“Thank you Jesus!,” I said, “Now I can really enjoy my second cup of coffee.”

“I wish she had come just a little sooner,” my daughter replied, “so I could have really enjoyed the creme brulee.”

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I really enjoyed it, even with a side of angst it was reeaaally good. Really good.

To the dismay of my dinner companions, I got up and snuck a picture of the couple.

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They looked happy.

We left just as the fireworks were starting.

I didn’t want to leave the friends home alone with fireworks going off everywhere. I read it’s especially hard on elderly dogs.

And Maxy is really old.

We should have left the restaurant just a little bit sooner.

Because the fireworks scared the p-o-o-p out of him.

Literally.

Welcome to canine geriatrics.

Except for that, it was a lovely evening.

 

 

 

 

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life, love

Back to the Chapel of Love

My annual April 6 post, in case you haven’t read it yet…

“Hey Julie,” he yelled from his balcony as I was hopping onto my bike, “Would you like to go to the Monet exhibit at the art museum today?  My friend has extra passes.”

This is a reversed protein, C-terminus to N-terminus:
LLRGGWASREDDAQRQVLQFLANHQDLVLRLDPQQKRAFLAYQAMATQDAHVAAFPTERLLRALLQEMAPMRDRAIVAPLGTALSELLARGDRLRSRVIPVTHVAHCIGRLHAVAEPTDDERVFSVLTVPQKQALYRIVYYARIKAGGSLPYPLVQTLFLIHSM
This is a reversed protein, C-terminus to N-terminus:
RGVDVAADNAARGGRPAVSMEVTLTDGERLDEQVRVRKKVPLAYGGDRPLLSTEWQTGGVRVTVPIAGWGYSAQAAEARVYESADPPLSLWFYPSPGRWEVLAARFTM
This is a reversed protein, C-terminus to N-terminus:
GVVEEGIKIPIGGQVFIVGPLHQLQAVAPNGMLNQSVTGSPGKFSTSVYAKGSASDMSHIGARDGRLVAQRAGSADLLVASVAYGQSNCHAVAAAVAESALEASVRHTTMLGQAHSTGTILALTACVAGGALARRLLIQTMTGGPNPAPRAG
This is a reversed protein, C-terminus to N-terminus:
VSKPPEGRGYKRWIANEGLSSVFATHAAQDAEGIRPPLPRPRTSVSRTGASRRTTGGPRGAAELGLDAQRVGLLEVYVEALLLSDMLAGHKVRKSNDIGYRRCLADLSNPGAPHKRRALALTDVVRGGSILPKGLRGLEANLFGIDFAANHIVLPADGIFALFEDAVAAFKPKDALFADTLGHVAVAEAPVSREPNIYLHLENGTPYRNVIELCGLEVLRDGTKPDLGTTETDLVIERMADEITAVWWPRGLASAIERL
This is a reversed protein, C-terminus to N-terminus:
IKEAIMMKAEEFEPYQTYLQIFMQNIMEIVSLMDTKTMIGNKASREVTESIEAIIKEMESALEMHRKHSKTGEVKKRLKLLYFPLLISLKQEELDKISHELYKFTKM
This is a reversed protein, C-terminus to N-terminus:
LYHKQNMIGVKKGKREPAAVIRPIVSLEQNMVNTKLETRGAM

“No thanks, I’m going to ride my bike today.” I was always riding my bike back then.

“My friend likes to ride bikes…”  His voice trailed off as I rode away.

A week or so went by:

“Hey Julie,” he yelled, as my daughter and I walked out our front door, “Would you like to go to the final day of the U.S. Open tomorrow?  My friend has invited us to his corporation’s hospitality tent.”

Thanks, but I’m going to church tomorrow.

“My friend likes church,” he said as we smiled and waved…

On it went all summer until one day I finally said, “Why don’t you invite him to something sometime.”

So he did.  The something was a dessert auction and the sometime was November. My job involved planning an annual fundraiser.   Every year my daughter would slip a flier for the event under our neighbor, Chris’s, door and every year he would attend.  Alone.  But that year he brought a friend.  Four friends actually.

He called as I was putting the finishing touches on my presentation and asked if I wanted to join him and his friends for dinner before the event.  “Can’t,”  I said, “I have to get there early.  I’m working.”